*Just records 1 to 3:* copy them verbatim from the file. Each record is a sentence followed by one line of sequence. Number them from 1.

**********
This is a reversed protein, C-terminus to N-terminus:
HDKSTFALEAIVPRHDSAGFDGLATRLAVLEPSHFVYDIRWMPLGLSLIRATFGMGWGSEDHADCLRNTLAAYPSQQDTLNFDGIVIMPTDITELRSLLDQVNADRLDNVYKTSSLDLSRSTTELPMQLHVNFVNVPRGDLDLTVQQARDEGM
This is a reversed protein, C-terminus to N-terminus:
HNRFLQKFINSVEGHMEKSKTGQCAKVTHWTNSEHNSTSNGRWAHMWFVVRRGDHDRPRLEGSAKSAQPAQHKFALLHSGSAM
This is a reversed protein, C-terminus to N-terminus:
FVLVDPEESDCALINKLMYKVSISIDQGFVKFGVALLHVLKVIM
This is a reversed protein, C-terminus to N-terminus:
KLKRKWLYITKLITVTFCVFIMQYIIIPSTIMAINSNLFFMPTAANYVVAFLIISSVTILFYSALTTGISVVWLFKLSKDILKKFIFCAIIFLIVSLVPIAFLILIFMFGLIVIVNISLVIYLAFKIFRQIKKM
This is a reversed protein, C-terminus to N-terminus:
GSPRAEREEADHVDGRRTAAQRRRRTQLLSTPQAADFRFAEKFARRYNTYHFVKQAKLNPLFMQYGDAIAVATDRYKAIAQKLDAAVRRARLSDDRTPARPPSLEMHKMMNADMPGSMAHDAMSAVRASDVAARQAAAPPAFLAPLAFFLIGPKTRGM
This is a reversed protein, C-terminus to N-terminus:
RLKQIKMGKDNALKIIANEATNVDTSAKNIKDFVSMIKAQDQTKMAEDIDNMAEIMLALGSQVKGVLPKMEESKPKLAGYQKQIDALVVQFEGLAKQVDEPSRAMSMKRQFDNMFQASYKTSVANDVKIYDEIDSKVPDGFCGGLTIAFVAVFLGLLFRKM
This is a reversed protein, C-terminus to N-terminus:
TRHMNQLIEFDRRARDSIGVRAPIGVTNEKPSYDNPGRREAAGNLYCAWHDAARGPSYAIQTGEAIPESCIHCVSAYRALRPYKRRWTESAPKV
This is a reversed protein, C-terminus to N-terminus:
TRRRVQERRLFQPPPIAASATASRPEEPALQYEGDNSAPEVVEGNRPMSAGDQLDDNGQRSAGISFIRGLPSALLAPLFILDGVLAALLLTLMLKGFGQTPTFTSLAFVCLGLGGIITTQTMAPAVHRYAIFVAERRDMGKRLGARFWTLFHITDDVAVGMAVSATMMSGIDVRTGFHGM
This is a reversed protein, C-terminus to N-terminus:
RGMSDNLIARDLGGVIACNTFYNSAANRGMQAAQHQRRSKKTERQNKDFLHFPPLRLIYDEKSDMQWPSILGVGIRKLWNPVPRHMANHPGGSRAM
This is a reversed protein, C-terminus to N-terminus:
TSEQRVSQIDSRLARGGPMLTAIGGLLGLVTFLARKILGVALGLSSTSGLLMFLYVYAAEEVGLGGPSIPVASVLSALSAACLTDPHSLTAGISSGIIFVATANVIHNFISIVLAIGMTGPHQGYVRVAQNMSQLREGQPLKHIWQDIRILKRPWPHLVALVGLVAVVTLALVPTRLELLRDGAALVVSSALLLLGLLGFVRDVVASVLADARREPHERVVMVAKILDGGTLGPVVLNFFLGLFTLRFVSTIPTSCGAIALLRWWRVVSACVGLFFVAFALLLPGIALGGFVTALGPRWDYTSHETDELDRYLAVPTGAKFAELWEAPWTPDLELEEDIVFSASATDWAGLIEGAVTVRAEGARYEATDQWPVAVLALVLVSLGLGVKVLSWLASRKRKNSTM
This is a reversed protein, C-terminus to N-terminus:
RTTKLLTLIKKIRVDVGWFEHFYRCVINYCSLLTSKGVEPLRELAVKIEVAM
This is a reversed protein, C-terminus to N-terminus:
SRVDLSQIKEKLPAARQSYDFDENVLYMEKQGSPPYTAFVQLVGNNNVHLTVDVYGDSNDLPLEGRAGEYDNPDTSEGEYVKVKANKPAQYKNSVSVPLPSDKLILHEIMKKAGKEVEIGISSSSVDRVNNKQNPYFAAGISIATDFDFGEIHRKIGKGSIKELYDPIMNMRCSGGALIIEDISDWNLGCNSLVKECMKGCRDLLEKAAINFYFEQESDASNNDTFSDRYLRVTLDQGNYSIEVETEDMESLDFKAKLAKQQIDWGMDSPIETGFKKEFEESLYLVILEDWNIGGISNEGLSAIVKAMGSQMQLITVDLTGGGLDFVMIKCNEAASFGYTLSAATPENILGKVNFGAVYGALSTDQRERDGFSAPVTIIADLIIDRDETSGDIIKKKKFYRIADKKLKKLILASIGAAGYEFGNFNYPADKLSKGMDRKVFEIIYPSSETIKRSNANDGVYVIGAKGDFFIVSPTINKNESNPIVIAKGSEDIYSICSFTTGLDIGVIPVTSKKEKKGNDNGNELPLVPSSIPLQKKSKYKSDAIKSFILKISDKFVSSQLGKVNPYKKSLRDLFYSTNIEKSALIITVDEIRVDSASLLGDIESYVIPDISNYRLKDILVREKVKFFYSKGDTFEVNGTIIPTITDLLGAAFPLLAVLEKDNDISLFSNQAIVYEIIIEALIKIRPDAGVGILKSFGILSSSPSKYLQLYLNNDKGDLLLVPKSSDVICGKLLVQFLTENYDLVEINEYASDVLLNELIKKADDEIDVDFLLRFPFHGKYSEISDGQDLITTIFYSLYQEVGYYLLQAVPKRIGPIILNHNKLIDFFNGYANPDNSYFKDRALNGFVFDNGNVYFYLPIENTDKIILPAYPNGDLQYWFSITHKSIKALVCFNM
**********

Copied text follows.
This is a reversed protein, C-terminus to N-terminus:
HDKSTFALEAIVPRHDSAGFDGLATRLAVLEPSHFVYDIRWMPLGLSLIRATFGMGWGSEDHADCLRNTLAAYPSQQDTLNFDGIVIMPTDITELRSLLDQVNADRLDNVYKTSSLDLSRSTTELPMQLHVNFVNVPRGDLDLTVQQARDEGM
This is a reversed protein, C-terminus to N-terminus:
HNRFLQKFINSVEGHMEKSKTGQCAKVTHWTNSEHNSTSNGRWAHMWFVVRRGDHDRPRLEGSAKSAQPAQHKFALLHSGSAM
This is a reversed protein, C-terminus to N-terminus:
FVLVDPEESDCALINKLMYKVSISIDQGFVKFGVALLHVLKVIM